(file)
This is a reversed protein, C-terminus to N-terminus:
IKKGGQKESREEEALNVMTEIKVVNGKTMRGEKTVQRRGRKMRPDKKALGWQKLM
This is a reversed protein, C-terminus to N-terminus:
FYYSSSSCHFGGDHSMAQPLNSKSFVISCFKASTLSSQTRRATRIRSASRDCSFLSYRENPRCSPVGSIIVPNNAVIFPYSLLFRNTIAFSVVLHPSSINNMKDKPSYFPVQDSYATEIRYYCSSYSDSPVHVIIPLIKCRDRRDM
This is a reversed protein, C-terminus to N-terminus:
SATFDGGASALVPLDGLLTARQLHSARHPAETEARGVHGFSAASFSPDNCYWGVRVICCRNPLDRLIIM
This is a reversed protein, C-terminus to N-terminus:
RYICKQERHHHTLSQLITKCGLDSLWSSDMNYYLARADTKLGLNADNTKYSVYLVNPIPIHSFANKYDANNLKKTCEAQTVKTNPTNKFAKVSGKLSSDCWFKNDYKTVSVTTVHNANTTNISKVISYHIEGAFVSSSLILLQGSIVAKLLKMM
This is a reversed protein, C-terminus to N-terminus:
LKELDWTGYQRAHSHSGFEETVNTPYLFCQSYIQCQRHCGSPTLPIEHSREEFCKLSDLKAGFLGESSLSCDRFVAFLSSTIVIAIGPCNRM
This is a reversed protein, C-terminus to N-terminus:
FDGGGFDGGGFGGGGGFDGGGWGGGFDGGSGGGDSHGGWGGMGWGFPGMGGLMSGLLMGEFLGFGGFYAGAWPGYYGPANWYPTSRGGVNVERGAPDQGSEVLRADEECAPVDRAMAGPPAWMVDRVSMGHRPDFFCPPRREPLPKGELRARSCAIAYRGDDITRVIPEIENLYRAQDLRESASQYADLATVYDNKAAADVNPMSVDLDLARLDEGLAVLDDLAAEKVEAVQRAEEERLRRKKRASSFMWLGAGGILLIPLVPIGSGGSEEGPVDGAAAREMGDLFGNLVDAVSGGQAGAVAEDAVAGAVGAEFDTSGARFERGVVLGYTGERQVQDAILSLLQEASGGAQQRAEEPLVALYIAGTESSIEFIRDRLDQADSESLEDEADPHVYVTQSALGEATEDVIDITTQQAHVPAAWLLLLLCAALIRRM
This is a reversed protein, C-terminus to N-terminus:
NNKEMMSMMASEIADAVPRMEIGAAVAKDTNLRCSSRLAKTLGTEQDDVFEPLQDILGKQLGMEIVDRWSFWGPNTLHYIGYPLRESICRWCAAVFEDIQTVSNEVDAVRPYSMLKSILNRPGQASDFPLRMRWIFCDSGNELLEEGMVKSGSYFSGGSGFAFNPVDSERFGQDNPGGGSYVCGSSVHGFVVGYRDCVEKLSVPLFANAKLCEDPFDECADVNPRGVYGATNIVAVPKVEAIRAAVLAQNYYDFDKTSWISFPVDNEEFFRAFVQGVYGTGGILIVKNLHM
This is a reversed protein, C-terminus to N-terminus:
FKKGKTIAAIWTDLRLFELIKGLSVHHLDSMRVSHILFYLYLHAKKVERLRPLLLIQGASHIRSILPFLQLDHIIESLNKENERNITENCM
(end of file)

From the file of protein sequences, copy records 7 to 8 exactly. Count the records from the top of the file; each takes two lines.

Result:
This is a reversed protein, C-terminus to N-terminus:
NNKEMMSMMASEIADAVPRMEIGAAVAKDTNLRCSSRLAKTLGTEQDDVFEPLQDILGKQLGMEIVDRWSFWGPNTLHYIGYPLRESICRWCAAVFEDIQTVSNEVDAVRPYSMLKSILNRPGQASDFPLRMRWIFCDSGNELLEEGMVKSGSYFSGGSGFAFNPVDSERFGQDNPGGGSYVCGSSVHGFVVGYRDCVEKLSVPLFANAKLCEDPFDECADVNPRGVYGATNIVAVPKVEAIRAAVLAQNYYDFDKTSWISFPVDNEEFFRAFVQGVYGTGGILIVKNLHM
This is a reversed protein, C-terminus to N-terminus:
FKKGKTIAAIWTDLRLFELIKGLSVHHLDSMRVSHILFYLYLHAKKVERLRPLLLIQGASHIRSILPFLQLDHIIESLNKENERNITENCM